Bless the Daughter Raised by a Voice in Her Head
** AS HEARD ON BBC RADIO 4**
‘Warsan Shire is an extraordinarily gifted poet whose profoundly moving poems so powerfully give voice to the unspoken’ Bernardine Evaristo
Poems of migration, womanhood, trauma and resilience from the award-winning Somali British poet Warsan Shire, celebrated collaborator on Beyonce’s Lemonade and Black Is King.
With her first full-length poetry collection, Warsan Shire introduces us to a girl who, in the absence of a nurturing guide, makes her own stumbling way toward womanhood. Drawing from her own life and the lives of loved ones, as well as pop culture and news headlines, Shire finds vivid, unique details in the experiences of refugees and immigrants, mothers and daughters, Black women and teenage girls. These are noisy lives, full of music and weeping and surahs. These are fragrant lives, full of blood and perfume and jasmine. These are polychrome lives, full of moonlight and turmeric and kohl.
The long-awaited collection from one of our most exciting contemporary poets is a blessing, an incantatory celebration of survival. Each reader will come away changed.
‘Warsan Shire electrifies… The beautifully crafted poems in this collection are fiercely tender gifts’ Roxane Gay
‘Vital, moving and courageous, this is a debut not to be missed’ Guardian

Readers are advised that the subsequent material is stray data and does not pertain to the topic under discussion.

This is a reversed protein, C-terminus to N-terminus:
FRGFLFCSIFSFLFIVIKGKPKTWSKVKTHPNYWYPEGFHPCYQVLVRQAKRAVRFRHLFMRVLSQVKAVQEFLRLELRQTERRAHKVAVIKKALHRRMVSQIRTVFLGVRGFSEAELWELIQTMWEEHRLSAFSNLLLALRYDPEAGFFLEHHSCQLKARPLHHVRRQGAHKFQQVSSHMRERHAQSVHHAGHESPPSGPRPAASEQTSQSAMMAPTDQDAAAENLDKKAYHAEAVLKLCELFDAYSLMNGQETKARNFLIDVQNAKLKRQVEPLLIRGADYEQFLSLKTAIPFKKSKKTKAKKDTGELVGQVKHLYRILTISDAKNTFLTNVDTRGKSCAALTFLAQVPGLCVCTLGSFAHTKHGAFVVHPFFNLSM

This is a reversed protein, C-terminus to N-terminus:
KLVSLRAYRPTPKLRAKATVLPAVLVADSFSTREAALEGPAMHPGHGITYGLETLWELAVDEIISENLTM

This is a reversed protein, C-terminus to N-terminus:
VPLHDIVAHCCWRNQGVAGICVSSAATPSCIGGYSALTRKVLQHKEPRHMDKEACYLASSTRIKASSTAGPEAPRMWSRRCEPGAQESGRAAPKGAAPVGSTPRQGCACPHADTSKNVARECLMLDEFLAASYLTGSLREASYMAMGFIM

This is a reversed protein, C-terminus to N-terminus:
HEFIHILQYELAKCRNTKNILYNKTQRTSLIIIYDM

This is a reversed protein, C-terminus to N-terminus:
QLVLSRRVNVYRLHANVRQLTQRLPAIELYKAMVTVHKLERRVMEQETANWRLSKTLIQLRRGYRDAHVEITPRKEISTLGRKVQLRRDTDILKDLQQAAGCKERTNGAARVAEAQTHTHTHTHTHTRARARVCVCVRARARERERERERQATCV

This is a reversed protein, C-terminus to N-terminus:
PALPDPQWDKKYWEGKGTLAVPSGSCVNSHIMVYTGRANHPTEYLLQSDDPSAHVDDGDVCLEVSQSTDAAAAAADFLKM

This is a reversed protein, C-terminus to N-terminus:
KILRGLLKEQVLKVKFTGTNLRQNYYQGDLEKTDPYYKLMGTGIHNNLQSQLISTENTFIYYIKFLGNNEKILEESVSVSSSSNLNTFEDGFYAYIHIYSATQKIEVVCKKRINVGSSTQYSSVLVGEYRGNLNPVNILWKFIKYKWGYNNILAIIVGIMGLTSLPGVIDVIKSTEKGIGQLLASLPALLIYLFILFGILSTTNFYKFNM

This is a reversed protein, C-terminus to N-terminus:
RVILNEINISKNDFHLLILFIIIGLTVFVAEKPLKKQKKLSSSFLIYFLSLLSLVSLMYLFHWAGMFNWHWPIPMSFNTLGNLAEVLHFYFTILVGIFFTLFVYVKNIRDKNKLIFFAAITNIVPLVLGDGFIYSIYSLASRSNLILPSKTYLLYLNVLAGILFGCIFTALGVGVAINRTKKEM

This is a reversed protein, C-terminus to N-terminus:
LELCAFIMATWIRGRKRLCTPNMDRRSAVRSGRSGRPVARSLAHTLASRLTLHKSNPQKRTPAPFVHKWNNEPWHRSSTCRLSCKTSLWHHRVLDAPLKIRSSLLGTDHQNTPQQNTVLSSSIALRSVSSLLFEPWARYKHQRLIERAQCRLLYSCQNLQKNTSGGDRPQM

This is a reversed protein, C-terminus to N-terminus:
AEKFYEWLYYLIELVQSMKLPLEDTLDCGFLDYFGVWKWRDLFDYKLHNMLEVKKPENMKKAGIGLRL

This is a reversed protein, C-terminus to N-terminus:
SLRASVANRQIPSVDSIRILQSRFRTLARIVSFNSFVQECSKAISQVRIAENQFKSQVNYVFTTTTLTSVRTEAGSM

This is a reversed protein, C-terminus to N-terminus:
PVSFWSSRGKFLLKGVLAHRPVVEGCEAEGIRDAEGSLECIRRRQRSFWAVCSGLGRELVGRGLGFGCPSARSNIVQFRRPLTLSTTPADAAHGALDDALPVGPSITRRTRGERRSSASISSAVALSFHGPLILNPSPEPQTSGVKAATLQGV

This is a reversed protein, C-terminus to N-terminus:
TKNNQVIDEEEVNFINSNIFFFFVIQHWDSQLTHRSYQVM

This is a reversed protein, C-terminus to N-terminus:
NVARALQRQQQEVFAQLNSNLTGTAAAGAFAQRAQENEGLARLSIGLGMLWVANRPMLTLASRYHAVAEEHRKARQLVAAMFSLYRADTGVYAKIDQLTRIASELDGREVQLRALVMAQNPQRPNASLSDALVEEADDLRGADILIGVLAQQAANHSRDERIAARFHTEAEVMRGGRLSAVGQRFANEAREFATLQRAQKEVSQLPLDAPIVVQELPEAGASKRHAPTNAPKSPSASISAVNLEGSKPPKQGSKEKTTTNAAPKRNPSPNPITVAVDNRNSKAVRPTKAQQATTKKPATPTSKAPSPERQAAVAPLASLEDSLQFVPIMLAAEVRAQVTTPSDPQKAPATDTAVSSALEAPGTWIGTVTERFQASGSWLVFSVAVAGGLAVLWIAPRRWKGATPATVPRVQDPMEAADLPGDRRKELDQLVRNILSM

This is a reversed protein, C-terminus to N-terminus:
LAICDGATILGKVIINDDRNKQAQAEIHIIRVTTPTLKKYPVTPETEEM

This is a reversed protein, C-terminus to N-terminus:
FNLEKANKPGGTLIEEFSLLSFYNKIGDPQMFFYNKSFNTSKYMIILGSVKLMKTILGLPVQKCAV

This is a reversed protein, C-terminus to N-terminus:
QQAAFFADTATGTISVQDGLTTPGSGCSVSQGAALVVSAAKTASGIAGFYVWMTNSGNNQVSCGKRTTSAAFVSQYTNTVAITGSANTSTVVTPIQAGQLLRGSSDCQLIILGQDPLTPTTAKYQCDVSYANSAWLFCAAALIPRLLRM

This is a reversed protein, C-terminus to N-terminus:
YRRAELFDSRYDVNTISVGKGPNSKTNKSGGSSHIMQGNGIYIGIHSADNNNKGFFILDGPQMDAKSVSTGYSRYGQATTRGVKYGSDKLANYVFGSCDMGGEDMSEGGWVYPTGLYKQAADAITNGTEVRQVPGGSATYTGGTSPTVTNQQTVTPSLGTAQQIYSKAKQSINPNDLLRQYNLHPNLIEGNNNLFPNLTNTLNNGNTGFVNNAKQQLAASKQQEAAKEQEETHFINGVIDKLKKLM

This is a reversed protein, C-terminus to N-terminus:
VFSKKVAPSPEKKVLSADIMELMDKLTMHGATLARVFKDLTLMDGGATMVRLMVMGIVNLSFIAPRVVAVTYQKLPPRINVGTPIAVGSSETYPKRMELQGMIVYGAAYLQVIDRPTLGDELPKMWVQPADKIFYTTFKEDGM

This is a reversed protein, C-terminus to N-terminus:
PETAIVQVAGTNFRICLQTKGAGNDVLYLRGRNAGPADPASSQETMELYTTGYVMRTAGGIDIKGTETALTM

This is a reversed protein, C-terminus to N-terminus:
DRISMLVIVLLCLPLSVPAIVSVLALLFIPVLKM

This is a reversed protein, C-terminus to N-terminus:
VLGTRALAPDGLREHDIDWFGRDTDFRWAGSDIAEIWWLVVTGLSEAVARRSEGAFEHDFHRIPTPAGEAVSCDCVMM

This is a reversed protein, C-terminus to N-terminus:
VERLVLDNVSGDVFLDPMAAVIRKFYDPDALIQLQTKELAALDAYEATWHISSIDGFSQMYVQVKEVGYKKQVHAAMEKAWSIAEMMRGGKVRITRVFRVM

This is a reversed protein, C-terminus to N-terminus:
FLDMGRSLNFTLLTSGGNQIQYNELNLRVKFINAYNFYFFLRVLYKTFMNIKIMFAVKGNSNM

I have long been a massive fan of Warsan Shire's extraordinarily gifted poetry. Her exquisite, memorable and finely-tuned poems articulate a depth of experience that never fails to surprise and profoundly move me, as she so powerfully gives voice to the unspoken -- Bernardine Evaristo It is absolutely astonishing how much emotion, intelligence, imagination, and truth Warsan Shire can get into one collection. She is a poet of the highest order, with a compassionate heart, and a limitless mind -- Benjamin Zephaniah Bless the Daughter Raised by a Voice in Her Head is full of ferocious love and truth. It is not overstatement to say Shire writes the way Nina Simone sang -- Terrance Hayes, author of National Book Award finalist, American Sonnets for My Past and Future Assassin Heartbreaking, full-bodied, and luscious. Although they encompass complex themes, the poems are lucid and utterly magically alive, it's almost like the book is a person! -- Pascale Petit Shire's strikingly beautiful imagery leverages the specificity of her own womanhood, love life, tussles with mental health, grief, family history, and stories from the Somali diaspora, to make them reverberate universally... Enthralling... The poetry in Bless the Daughter soothes, even while it picks at the scabs of the wounds that cause trauma -- Dzifa Benson * Daily Telegraph *
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